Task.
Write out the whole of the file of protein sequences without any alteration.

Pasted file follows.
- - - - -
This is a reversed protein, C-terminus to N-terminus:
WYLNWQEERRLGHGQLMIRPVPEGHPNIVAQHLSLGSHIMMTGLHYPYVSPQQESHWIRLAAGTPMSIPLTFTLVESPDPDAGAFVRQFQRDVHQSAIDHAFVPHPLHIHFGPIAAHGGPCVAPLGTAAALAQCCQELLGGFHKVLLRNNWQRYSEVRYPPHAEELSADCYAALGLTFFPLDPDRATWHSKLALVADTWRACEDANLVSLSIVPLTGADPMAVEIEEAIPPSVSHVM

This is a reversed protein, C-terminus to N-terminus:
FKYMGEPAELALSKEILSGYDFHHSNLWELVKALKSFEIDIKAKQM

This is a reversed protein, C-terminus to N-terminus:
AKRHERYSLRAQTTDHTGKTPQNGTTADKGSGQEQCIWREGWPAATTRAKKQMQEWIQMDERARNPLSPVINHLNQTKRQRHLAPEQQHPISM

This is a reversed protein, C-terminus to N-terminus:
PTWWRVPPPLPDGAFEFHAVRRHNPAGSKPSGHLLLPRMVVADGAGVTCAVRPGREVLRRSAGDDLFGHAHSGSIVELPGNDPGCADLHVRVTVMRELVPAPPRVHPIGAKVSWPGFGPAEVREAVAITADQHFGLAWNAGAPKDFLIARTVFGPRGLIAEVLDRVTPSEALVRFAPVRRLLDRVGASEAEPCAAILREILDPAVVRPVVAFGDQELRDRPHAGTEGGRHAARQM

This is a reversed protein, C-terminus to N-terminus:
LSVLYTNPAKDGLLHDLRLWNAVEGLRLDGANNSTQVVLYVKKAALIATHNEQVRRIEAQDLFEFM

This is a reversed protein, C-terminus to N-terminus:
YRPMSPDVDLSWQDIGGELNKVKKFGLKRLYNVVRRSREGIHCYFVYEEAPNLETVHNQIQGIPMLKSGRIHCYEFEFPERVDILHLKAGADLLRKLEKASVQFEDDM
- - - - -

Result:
This is a reversed protein, C-terminus to N-terminus:
WYLNWQEERRLGHGQLMIRPVPEGHPNIVAQHLSLGSHIMMTGLHYPYVSPQQESHWIRLAAGTPMSIPLTFTLVESPDPDAGAFVRQFQRDVHQSAIDHAFVPHPLHIHFGPIAAHGGPCVAPLGTAAALAQCCQELLGGFHKVLLRNNWQRYSEVRYPPHAEELSADCYAALGLTFFPLDPDRATWHSKLALVADTWRACEDANLVSLSIVPLTGADPMAVEIEEAIPPSVSHVM

This is a reversed protein, C-terminus to N-terminus:
FKYMGEPAELALSKEILSGYDFHHSNLWELVKALKSFEIDIKAKQM

This is a reversed protein, C-terminus to N-terminus:
AKRHERYSLRAQTTDHTGKTPQNGTTADKGSGQEQCIWREGWPAATTRAKKQMQEWIQMDERARNPLSPVINHLNQTKRQRHLAPEQQHPISM

This is a reversed protein, C-terminus to N-terminus:
PTWWRVPPPLPDGAFEFHAVRRHNPAGSKPSGHLLLPRMVVADGAGVTCAVRPGREVLRRSAGDDLFGHAHSGSIVELPGNDPGCADLHVRVTVMRELVPAPPRVHPIGAKVSWPGFGPAEVREAVAITADQHFGLAWNAGAPKDFLIARTVFGPRGLIAEVLDRVTPSEALVRFAPVRRLLDRVGASEAEPCAAILREILDPAVVRPVVAFGDQELRDRPHAGTEGGRHAARQM

This is a reversed protein, C-terminus to N-terminus:
LSVLYTNPAKDGLLHDLRLWNAVEGLRLDGANNSTQVVLYVKKAALIATHNEQVRRIEAQDLFEFM

This is a reversed protein, C-terminus to N-terminus:
YRPMSPDVDLSWQDIGGELNKVKKFGLKRLYNVVRRSREGIHCYFVYEEAPNLETVHNQIQGIPMLKSGRIHCYEFEFPERVDILHLKAGADLLRKLEKASVQFEDDM